I want to curl up against Aoife and beg her to save me, but my pride is all that I have left. Instead, I tighten my jaw. “Tonight.”
I am nothing if not stubborn.
Tomas returns home that evening, his face still wan and drawn, a spot of dried vomit flecked on the side of his mouth. Each time I come from the docks, I keep a close eye on him for a few hours. I’m discrete, but he has too many friends who haul nets and gut fish for a living, lurking around the docks with the smell of blood about them. I know they talk about my children and me, so of course they watch us as well. Many of them are wary of selkies, cousins to the slick creatures they kill so readily.
As we clean dishes from the dinner table, Clara offers me a secretive smile. For a splintering moment, I wonder if she heard Aoife’s promise to wait for us at the door tonight. I’m trying to put it out of my mind—it would never work. Even so, I still offer Tomas a generous pour of wine and a full plate of beef stew for dinner. He doesn’t touch it, muttering about exhaustion and long days as he disappears into our bedroom for the night.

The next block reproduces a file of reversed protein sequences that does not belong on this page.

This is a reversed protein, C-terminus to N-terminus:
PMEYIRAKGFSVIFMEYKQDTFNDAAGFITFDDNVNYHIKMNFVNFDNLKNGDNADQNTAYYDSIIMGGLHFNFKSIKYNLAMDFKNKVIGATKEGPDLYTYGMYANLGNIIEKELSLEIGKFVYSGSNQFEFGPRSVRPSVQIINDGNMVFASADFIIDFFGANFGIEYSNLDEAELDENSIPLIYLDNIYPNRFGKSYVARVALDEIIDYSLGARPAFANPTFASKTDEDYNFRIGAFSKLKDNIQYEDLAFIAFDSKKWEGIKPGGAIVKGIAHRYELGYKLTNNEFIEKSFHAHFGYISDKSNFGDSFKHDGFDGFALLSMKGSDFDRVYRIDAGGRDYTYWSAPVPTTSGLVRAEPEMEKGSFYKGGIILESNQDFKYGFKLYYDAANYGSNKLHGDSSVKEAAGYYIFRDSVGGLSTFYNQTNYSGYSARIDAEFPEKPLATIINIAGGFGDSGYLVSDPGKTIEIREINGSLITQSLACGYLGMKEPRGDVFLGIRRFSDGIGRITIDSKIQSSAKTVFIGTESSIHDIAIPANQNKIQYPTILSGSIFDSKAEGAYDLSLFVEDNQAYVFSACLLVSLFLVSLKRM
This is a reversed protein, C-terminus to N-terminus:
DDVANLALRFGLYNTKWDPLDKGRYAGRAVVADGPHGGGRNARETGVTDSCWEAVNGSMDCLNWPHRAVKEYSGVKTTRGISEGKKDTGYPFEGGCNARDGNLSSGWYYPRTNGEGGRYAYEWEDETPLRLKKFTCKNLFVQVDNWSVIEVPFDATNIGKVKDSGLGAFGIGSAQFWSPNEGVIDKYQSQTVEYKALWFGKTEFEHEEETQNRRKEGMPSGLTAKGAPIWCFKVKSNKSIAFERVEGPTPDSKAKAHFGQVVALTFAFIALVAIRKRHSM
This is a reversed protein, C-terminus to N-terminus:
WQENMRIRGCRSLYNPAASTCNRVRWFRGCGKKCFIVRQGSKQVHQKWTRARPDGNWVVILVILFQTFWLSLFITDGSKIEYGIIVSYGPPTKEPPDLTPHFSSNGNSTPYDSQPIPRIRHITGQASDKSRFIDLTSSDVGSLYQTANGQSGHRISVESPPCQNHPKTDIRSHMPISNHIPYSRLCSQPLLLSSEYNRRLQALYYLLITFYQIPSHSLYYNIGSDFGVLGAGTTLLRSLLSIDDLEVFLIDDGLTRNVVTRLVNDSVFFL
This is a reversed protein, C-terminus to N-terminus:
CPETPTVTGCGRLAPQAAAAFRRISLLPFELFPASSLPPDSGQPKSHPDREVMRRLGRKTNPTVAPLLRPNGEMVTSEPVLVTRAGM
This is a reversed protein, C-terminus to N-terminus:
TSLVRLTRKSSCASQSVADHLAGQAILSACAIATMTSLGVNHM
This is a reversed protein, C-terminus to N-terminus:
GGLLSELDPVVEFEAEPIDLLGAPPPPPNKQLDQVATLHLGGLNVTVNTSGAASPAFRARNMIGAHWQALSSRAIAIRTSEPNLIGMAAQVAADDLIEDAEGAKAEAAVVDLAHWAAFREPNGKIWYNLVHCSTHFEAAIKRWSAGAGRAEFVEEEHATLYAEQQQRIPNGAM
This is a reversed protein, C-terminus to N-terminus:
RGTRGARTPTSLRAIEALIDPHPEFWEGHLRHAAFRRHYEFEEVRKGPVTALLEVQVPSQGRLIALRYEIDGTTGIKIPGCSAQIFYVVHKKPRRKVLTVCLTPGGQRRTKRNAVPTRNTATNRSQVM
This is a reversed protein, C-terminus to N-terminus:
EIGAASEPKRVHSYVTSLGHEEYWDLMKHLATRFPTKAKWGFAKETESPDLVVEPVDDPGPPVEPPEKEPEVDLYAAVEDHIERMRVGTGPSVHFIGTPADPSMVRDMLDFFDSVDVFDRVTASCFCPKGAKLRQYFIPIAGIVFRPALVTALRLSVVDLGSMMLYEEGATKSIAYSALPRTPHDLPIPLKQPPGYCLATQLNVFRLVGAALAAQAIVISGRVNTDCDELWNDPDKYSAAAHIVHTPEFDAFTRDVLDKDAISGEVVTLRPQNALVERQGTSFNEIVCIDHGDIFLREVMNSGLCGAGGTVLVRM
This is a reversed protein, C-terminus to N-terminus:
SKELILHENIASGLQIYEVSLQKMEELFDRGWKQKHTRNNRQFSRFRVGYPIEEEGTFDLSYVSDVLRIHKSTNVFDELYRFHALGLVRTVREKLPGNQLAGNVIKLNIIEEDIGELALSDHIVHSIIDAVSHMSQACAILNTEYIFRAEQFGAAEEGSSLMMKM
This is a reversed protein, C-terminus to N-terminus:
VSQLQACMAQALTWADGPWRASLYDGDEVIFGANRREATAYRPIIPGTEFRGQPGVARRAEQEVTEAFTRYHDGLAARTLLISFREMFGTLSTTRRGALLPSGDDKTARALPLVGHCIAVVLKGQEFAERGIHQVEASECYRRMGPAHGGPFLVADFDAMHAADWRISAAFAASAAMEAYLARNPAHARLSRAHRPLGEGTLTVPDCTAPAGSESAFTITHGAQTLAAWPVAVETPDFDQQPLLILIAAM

I slip into the darkness a few hours later, slithering under the blankets to curl up in a tight ball on one side of the bed. Although I’m pretending now, I’ve always slept like this—all selkie do when we take our human forms. Like an infant without a womb.
When we first met, it worried Tomas. He always wanted to know if he had done something wrong, if I didn’t like sharing a bed with him. I thought it was sweet, until I realized the truth would never satisfy him. .
It’s pitch black when I hear his voice.
“Do you love me?”
My body tenses at the question, at his sudden wakefulness. He’s never asked that before, never in fifteen years, not even when he took my skin from me.
I did love you, I want to say, because that would be telling the truth. I did love him for longer than he deserved, even after I found myself loving a monster.
“Of course, dear,” I whisper.
My lie lays heavy in the darkness. His silence makes fear pool in my stomach, makes me consider how quickly I could enact my plan to escape. Aoife could be waiting outside at that very moment—but the children are still in their beds, and it would take too much time to rouse them enough to flee. And while my husband is still ill from the poison, still slower than normal, I can see the ropy muscle of his arms in the faint moonlight.
“I loved you,” he says.
It’s so quiet I have to strain to hear his voice, almost plaintive in the silence. My blood roars in my ears, spine tingling. My body is older and wiser than my mind. I can taste animal instinct on my tongue, even though I haven’t been an animal for years.
“Even though I don’t understand what you are, I loved you.” He doesn’t move as he speaks, his body like a stone in bed. “Even though I knew I would never be enough for you, I loved you.”